Vikrama (विक्रम) or Vikrameśvara refers to one of the “eight passionless ones” (Aṣṭavaitarāga or Aṣṭavītarāga), according to the Guru Mandala Worship (maṇḍalārcana) ritual often performed in combination with the Cakrasaṃvara Samādhi, which refers to the primary pūjā and sādhanā practice of Newah Mahāyāna-Vajrayāna Buddhists in Nepal.
Tibetan Buddhism includes schools such as Nyingma, Kadampa, Kagyu and Gelug. Their primary canon of literature is divided in two broad categories: The Kangyur, which consists of Buddha’s words, and the Tengyur, which includes commentaries from various sources. Esotericism and tantra techniques (vajrayāna) are collected indepently.
Mahayana (major branch of Buddhism)Source: De Gruyter: A Buddhist Ritual Manual on Agriculture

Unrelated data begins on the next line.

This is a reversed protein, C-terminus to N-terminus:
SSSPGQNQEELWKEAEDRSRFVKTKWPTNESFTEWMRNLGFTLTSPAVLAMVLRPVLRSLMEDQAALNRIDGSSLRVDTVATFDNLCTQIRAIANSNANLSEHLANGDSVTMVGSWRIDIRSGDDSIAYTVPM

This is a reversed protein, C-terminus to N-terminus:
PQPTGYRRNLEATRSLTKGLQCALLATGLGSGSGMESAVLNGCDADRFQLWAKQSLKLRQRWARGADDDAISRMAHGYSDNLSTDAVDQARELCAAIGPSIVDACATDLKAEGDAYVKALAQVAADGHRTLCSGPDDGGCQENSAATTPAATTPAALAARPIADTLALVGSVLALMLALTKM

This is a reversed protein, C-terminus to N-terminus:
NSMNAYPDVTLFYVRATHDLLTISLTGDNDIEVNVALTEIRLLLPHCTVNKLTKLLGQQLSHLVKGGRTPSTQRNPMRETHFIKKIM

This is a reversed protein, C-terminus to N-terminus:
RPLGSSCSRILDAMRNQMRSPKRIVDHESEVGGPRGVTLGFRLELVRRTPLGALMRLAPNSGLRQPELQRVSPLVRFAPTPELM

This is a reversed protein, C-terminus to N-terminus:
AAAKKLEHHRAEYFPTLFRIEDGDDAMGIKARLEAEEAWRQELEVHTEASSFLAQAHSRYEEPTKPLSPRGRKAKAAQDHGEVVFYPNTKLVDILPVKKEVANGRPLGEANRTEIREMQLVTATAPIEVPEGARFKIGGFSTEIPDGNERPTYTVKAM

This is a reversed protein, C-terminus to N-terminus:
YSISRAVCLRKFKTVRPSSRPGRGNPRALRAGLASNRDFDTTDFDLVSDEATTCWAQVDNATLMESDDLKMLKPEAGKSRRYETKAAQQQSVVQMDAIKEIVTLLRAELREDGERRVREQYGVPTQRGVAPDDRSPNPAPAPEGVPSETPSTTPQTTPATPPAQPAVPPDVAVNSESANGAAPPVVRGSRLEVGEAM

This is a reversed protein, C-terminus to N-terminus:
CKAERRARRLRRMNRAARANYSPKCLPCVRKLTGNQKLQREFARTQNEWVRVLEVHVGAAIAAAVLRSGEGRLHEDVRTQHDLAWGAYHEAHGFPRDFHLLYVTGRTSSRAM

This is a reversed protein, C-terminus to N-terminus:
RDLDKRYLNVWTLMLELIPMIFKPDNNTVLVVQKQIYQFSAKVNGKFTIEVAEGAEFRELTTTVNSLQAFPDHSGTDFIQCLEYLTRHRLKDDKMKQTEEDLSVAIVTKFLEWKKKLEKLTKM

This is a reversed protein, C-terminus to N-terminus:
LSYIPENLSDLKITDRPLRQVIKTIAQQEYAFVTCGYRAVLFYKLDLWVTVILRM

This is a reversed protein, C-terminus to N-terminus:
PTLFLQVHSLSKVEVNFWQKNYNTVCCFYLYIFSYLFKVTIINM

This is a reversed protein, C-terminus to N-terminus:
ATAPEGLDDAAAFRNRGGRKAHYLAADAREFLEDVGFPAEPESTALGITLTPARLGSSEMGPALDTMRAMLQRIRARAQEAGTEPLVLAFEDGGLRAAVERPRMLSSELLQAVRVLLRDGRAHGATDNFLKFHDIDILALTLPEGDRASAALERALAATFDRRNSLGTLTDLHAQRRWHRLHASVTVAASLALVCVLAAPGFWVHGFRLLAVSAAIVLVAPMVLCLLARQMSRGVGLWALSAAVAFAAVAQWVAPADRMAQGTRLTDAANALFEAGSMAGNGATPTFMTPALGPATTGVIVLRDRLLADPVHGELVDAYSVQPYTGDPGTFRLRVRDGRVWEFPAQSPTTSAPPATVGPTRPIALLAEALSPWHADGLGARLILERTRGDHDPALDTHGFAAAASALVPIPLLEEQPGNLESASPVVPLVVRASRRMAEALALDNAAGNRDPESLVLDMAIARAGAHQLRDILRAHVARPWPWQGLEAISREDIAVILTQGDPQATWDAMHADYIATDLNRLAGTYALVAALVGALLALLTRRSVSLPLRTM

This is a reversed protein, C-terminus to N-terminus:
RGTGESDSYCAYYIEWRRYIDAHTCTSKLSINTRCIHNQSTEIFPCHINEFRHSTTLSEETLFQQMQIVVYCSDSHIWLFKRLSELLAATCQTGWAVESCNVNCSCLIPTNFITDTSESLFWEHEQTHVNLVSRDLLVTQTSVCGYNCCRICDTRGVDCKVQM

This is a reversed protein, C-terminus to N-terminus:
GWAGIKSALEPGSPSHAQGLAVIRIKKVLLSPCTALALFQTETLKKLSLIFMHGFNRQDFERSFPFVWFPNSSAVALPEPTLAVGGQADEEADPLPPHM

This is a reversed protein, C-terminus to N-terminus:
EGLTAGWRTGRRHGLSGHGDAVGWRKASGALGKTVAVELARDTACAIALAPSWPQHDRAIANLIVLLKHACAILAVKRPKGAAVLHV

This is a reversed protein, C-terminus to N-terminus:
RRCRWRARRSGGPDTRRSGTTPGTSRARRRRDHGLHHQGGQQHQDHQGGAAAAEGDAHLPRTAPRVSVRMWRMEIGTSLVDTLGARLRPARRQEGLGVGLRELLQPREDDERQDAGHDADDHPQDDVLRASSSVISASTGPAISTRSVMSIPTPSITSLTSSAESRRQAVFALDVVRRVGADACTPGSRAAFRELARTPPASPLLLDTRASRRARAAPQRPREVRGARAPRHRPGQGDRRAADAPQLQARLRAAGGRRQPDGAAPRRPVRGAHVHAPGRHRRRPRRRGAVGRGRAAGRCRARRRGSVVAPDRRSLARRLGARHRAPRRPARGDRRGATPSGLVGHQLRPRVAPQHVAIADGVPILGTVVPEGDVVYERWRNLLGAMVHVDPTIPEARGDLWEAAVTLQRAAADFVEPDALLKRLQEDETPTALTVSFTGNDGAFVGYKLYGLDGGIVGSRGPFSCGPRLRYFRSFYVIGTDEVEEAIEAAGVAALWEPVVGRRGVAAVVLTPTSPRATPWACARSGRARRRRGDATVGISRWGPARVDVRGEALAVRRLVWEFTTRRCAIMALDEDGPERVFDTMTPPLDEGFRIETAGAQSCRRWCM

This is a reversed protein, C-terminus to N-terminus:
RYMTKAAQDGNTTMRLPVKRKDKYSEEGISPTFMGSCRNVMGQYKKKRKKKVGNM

Vikrama (विक्रम) refers to “(frightful) power”, according to the Vajratuṇḍasamayakalparāja, an ancient Buddhist ritual manual on agriculture from the 5th-century (or earlier), containing various instructions for the Sangha to provide agriculture-related services to laypeople including rain-making, weather control and crop protection.—Accordingly, “Now the Bhagavān was residing in the abode of Brahmā. [...] [There was] the Garuḍa Lord, the Great King, the one with golden wings, the one with a Vajra Beak, the magnanimous one, the one with a blazing body, the wrathful one, the one of frightful power (bhīma-vikrama). He was adorned with various wonderful gems, pearls and gold. [...]”.
Mahayana (महायान, mahāyāna) is a major branch of Buddhism focusing on the path of a Bodhisattva (spiritual aspirants/ enlightened beings). Extant literature is vast and primarely composed in the Sanskrit language. There are many sūtras of which some of the earliest are the various Prajñāpāramitā sūtras.
General definition (in Jainism)Source: The University of Sydney: A study of the Twelve Reflections